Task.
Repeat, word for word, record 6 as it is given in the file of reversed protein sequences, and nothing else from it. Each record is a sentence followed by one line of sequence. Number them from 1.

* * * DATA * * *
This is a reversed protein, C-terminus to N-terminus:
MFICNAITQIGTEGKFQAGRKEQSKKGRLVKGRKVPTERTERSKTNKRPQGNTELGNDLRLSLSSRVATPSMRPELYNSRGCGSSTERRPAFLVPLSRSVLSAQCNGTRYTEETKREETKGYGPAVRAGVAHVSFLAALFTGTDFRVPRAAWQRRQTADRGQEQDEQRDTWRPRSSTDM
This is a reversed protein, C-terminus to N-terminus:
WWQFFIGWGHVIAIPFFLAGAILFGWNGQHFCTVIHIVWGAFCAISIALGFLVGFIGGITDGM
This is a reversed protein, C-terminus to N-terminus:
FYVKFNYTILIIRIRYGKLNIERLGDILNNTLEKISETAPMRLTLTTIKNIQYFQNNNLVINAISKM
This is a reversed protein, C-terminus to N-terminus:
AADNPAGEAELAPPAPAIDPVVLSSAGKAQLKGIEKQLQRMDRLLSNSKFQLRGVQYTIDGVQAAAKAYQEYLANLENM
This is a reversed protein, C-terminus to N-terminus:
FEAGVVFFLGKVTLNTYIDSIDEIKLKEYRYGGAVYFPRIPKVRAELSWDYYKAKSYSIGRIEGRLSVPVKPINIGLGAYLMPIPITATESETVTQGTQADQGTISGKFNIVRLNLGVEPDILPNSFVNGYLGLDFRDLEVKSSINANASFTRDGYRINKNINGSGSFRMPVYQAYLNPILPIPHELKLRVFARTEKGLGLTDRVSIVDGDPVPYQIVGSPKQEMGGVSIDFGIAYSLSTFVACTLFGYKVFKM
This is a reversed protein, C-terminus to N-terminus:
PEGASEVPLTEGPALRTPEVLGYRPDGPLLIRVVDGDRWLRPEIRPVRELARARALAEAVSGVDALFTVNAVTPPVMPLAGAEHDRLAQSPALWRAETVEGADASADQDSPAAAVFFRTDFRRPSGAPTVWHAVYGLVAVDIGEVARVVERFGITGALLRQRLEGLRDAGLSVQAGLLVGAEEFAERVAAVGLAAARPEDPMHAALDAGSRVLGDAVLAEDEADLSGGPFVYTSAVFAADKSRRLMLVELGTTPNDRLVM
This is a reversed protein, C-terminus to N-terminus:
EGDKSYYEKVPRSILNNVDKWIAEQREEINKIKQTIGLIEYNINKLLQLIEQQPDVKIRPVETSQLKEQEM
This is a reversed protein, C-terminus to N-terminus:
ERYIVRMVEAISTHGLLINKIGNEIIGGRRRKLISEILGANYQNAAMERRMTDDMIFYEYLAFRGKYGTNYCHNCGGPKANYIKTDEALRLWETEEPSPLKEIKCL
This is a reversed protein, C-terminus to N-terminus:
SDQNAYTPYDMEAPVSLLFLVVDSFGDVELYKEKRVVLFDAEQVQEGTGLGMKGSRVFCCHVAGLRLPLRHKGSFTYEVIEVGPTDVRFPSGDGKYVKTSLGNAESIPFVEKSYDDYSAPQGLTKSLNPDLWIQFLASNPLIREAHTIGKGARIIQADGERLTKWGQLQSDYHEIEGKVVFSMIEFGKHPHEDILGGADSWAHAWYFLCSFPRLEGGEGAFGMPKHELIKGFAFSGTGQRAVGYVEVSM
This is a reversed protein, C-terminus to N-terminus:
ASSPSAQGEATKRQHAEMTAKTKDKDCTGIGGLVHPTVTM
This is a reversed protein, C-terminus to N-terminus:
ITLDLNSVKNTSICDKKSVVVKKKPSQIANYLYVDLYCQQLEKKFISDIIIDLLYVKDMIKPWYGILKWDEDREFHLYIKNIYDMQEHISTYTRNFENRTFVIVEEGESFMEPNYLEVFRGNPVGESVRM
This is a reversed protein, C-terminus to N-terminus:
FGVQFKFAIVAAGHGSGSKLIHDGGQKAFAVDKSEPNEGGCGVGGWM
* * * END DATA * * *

This is a reversed protein, C-terminus to N-terminus:
PEGASEVPLTEGPALRTPEVLGYRPDGPLLIRVVDGDRWLRPEIRPVRELARARALAEAVSGVDALFTVNAVTPPVMPLAGAEHDRLAQSPALWRAETVEGADASADQDSPAAAVFFRTDFRRPSGAPTVWHAVYGLVAVDIGEVARVVERFGITGALLRQRLEGLRDAGLSVQAGLLVGAEEFAERVAAVGLAAARPEDPMHAALDAGSRVLGDAVLAEDEADLSGGPFVYTSAVFAADKSRRLMLVELGTTPNDRLVM